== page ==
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ADRs Back In Fashion?

Published on Sat, Aug 08,2015 | 11:41, Updated at Mon, Aug 10 at 22:02Source : CNBC-TV18 |   Watch Video :

In 4 months, 4 Indian companies have announced ADR programs. That's more than in the last 4 years. What's prompted this sudden interest in ADRs? Why are ADRs back in fashion? CNBC TV18’s Menaka Doshi talks to Aashish Mishra, Director & Head - Securities Services, Citi India, Pratibha Jain, Partner, Nishith Desai Associates and Jason Paltrowitz, Executive VP, OTC Markets Group
                      
It all started eight months ago, when the government announced a new depositary receipt scheme. That allowed for the first time the establishment of sponsored and unsponsored level 1 or non capital raising depositary receipts on the back on Indian securities
                                       
Aashish Mishra, Director & Head - Securities Services, Citi India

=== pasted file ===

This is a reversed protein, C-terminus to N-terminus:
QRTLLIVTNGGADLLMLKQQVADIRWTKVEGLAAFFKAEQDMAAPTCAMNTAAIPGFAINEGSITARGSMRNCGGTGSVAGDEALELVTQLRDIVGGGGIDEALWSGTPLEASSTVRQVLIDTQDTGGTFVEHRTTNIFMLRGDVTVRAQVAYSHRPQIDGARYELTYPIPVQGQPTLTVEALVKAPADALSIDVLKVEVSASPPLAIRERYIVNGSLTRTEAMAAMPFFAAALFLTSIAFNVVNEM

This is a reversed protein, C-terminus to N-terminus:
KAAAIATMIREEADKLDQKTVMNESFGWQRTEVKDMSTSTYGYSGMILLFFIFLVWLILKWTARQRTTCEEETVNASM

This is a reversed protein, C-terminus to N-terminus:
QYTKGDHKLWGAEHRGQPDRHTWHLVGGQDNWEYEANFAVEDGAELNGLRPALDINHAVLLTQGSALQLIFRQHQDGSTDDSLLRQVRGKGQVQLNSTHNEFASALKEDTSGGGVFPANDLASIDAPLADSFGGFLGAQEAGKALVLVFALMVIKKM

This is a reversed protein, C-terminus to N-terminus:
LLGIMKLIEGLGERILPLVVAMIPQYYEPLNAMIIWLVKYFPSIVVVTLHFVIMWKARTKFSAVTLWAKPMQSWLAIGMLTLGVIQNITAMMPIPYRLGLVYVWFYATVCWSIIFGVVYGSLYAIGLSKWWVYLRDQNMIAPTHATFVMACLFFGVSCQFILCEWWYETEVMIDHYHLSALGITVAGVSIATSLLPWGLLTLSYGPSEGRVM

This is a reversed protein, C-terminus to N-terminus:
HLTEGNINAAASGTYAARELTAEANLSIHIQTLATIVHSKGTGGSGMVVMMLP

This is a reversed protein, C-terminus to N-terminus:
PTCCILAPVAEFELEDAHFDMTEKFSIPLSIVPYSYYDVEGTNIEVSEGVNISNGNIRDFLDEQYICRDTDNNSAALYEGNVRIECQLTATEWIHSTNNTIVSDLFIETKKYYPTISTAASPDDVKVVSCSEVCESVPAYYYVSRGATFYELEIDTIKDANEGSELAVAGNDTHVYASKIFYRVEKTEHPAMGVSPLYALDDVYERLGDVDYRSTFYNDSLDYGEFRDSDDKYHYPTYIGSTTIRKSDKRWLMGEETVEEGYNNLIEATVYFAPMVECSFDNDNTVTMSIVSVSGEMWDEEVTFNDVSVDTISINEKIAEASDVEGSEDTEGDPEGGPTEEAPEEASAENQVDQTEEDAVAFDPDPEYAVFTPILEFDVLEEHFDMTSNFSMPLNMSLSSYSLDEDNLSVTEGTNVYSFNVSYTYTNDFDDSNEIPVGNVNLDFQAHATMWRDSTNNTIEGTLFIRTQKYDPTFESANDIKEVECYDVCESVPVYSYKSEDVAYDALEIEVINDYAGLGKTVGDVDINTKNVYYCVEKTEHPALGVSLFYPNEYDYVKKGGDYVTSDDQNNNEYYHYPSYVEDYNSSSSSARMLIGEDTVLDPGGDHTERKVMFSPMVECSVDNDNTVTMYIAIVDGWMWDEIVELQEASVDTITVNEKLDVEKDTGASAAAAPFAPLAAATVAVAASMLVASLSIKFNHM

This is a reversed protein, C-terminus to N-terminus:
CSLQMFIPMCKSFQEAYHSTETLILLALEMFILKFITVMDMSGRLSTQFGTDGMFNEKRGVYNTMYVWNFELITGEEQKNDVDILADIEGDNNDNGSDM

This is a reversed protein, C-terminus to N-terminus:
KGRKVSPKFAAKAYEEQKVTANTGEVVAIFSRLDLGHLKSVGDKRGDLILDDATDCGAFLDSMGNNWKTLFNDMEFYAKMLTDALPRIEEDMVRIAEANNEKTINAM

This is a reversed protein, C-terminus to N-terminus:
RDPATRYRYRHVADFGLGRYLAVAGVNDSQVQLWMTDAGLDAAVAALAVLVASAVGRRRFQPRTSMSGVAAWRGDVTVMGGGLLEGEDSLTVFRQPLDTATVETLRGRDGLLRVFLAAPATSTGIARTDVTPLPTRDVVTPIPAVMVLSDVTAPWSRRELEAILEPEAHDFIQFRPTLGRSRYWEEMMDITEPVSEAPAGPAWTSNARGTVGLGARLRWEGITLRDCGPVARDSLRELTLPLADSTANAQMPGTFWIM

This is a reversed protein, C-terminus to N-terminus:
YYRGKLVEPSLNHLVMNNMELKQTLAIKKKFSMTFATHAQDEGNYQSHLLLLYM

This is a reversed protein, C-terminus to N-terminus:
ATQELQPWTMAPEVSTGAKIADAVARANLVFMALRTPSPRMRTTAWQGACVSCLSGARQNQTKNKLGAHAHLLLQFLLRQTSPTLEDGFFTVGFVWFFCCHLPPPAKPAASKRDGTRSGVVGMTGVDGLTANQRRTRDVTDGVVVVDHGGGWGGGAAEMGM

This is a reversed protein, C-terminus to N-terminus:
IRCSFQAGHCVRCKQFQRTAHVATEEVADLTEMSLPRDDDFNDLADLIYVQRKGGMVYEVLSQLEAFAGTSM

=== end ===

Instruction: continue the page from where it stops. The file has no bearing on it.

So historically in the Indian market prior to this new regulations coming out the only DRs which are permitted is what is called is level 3 or capital raising DR programs where Indian Companies had to list themselves in overseas exchanges they could raise capital bring it in back into the country. What the new rules do are enable level I or non capital raising program. Essentially it allows overseas investors to trade in Indian Companies via the secondary market using a DR mechanism.

The second key change is that under the ambit of level 1 DRs, there are two kinds of DR programs which are now allowed. One is a sponsored and the other is unsponsored program. The key difference is that in a sponsored level 1 program the company appoints one depositary bank which runs with the entire level 1 program, whereas in the case of an unsponsored program the company has no involvement and multiple depositary banks can start trading ADRs in the secondary market of the company simultaneously. So, that is the key difference between secondary and the un-secondary. That was a second change.